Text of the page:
Chapter 4

On the Quien Sabe ranch, in one of its western divisions, near the line fence that divided it from the Osterman holding, Vanamee was harnessing the horses to the plough to which he had been assigned two days before, a stable-boy from the division barn helping him.

Promptly discharged from the employ of the sheep-raisers after the lamentable accident near the Long Trestle, Vanamee had presented himself to Harran, asking for employment. The season was beginning; on all the ranches work was being resumed. The rain had put the ground into admirable condition for ploughing, and Annixter, Broderson, and Osterman all had their gangs at work. Thus, Vanamee was vastly surprised to find Los Muertos idle, the horses still in the barns, the men gathering in the shade of the bunk-house and eating-house, smoking, dozing, or going aimlessly about, their arms dangling. The ploughs for which Magnus and Harran were waiting in a fury of impatience had not yet arrived, and since the management of Los Muertos had counted upon having these in hand long before this time, no provision had been made for keeping the old stock in repair; many of these old ploughs were useless, broken, and out of order; some had been sold. It could not be said definitely when the new ploughs would arrive. Harran had decided to wait one week longer, and then, in case of their non-appearance, to buy a consignment of the old style of plough from the dealers in Bonneville. He could afford to lose the money better than he could afford to lose the season.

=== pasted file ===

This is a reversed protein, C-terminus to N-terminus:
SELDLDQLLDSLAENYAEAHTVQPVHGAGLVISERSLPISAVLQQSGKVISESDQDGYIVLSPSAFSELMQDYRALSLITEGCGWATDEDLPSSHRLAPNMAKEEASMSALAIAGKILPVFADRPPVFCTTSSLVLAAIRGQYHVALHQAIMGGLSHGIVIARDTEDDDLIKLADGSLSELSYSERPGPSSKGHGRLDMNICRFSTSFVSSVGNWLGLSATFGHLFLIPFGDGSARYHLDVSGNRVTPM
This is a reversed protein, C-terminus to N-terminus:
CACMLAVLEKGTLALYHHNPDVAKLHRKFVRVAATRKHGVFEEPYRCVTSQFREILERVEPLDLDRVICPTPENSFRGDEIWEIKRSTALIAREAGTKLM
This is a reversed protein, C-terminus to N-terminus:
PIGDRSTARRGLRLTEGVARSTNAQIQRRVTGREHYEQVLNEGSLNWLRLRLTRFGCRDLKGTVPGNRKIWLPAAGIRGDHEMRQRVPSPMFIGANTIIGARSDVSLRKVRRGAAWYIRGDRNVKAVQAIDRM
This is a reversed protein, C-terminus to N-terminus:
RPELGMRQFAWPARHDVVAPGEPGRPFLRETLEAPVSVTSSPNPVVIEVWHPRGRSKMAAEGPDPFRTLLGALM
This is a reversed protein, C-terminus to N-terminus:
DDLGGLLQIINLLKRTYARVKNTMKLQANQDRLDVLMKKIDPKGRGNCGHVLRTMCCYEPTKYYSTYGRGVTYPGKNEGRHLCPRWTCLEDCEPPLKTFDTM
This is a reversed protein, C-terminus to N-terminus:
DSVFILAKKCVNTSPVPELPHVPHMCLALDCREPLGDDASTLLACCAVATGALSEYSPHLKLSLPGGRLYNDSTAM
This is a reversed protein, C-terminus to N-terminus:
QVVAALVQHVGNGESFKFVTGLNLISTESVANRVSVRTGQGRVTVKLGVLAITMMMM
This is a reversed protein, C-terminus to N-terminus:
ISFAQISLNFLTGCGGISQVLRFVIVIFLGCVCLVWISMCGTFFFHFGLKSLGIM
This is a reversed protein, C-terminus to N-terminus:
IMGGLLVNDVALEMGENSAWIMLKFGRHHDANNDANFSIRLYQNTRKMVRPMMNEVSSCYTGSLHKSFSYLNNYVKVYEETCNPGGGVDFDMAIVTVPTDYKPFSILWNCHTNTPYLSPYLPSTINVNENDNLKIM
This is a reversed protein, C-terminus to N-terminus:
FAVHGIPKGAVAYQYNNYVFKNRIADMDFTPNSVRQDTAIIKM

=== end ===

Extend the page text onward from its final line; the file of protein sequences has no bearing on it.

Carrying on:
Failing of work on Los Muertos, Vanamee had gone to Quien Sabe. Annixter, whom he had spoken to first, had sent him across the ranch to one of his division superintendents, and this latter, after assuring himself of Vanamee's familiarity with horses and his previous experience -- even though somewhat remote -- on Los Muertos, had taken him on as a driver of one of the gang ploughs, then at work on his division.

The evening before, when the foreman had blown his whistle at six o'clock, the long line of ploughs had halted upon the instant, and the drivers, unharnessing their teams, had taken them back to the division barns -- leaving the ploughs as they were in the furrows. But an hour after daylight the next morning the work was resumed. After breakfast, Vanamee, riding one horse and leading

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